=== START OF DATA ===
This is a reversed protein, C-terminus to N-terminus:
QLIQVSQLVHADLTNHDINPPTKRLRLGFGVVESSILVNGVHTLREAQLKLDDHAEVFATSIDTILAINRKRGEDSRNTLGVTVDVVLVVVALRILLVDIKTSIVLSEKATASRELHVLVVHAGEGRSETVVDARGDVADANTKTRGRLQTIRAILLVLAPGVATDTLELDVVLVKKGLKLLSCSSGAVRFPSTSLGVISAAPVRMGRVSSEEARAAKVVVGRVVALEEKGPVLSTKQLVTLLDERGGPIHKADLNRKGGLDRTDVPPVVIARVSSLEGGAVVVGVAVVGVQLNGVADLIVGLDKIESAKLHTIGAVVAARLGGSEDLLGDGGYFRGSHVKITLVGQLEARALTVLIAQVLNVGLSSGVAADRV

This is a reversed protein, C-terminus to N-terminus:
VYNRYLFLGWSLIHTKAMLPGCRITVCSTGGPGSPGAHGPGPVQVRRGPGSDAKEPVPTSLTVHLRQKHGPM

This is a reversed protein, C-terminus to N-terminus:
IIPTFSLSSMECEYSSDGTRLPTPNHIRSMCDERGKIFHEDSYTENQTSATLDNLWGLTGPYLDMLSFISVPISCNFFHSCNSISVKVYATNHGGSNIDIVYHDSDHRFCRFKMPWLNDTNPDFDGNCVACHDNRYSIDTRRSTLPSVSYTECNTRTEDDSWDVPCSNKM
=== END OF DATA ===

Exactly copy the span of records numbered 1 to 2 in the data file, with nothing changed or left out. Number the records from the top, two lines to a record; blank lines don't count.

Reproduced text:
This is a reversed protein, C-terminus to N-terminus:
QLIQVSQLVHADLTNHDINPPTKRLRLGFGVVESSILVNGVHTLREAQLKLDDHAEVFATSIDTILAINRKRGEDSRNTLGVTVDVVLVVVALRILLVDIKTSIVLSEKATASRELHVLVVHAGEGRSETVVDARGDVADANTKTRGRLQTIRAILLVLAPGVATDTLELDVVLVKKGLKLLSCSSGAVRFPSTSLGVISAAPVRMGRVSSEEARAAKVVVGRVVALEEKGPVLSTKQLVTLLDERGGPIHKADLNRKGGLDRTDVPPVVIARVSSLEGGAVVVGVAVVGVQLNGVADLIVGLDKIESAKLHTIGAVVAARLGGSEDLLGDGGYFRGSHVKITLVGQLEARALTVLIAQVLNVGLSSGVAADRV

This is a reversed protein, C-terminus to N-terminus:
VYNRYLFLGWSLIHTKAMLPGCRITVCSTGGPGSPGAHGPGPVQVRRGPGSDAKEPVPTSLTVHLRQKHGPM